Keith Richards is publishing 'Gus and Me: The Story of My Granddad and My First Guitar', a children's book about his introduction to music

music
Arts and Entertainment
Calvin Harris has generated £4m in royalties from the music platform

music
Have you tried new the Independent Digital Edition apps?

ES Rentals

    Independent Dating
    and  

    By clicking 'Search' you
    are agreeing to our
    Terms of Use.

    Mystery of the Ground Zero wedding photo

    A shot in the dark

    Mystery of the wedding photo from Ground Zero
    His life, the universe and everything

    His life, the universe and everything

    New biography sheds light on comic genius of Douglas Adams
    Save us from small screen superheroes

    Save us from small screen superheroes

    Shows like Agents of S.H.I.E.L.D are little more than marketing tools
    Reach for the skies

    Reach for the skies

    From pools to football pitches, rooftop living is looking up
    These are the 12 best hotel spas in the UK

    12 best hotel spas in the UK

    Some hotels go all out on facilities; others stand out for the sheer quality of treatments
    These Iranian-controlled Shia militias used to specialise in killing American soldiers. Now they are fighting Isis, backed up by US airstrikes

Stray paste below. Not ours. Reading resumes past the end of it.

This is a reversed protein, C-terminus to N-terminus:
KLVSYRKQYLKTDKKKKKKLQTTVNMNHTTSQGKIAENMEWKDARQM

Widespread fear of Isis is producing strange bedfellows

    Iranian-controlled Shia militias that used to kill American soldiers are now fighting Isis, helped by US airstrikes
    Topshop goes part Athena poster, part last spring Prada

    Topshop goes part Athena poster, part last spring Prada

    Shoppers don't come to Topshop for the unique
    How to make a Lego masterpiece

    How to make a Lego masterpiece

    Toy breaks out of the nursery and heads for the gallery
    Meet the ‘Endies’ – city dwellers who are too poor to have fun

    Meet the ‘Endies’ – city dwellers who are too poor to have fun

    Urbanites are cursed with an acronym pointing to Employed but No Disposable Income or Savings
    Paisley’s decision to make peace with IRA enemies might remind the Arabs of Sadat

    Ian Paisley’s decision to make peace with his IRA enemies

    His Save Ulster from Sodomy campaign would surely have been supported by many a Sunni imam
    'She was a singer, a superstar, an addict, but to me, her mother, she is simply Amy'

    'She was a singer, a superstar, an addict, but to me, her mother, she is simply Amy'

    Exclusive extract from Janis Winehouse's poignant new memoir
    Is this the role to win Cumberbatch an Oscar?

    Is this the role to win Cumberbatch an Oscar?

    The Imitation Game, film review
    England and Roy Hodgson take a joint step towards redemption in Basel

    England and Hodgson take a joint step towards redemption

    Welbeck double puts England on the road to Euro 2016
    Relatives fight over Vivian Maier’s rare photos

    Relatives fight over Vivian Maier’s rare photos

    Pictures removed from public view as courts decide ownership
    ‘Fashion has to be fun. It’s a big business, not a cure for cancer’

    ‘Fashion has to be fun. It’s a big business, not a cure for cancer’

    Donatella Versace at New York Fashion Week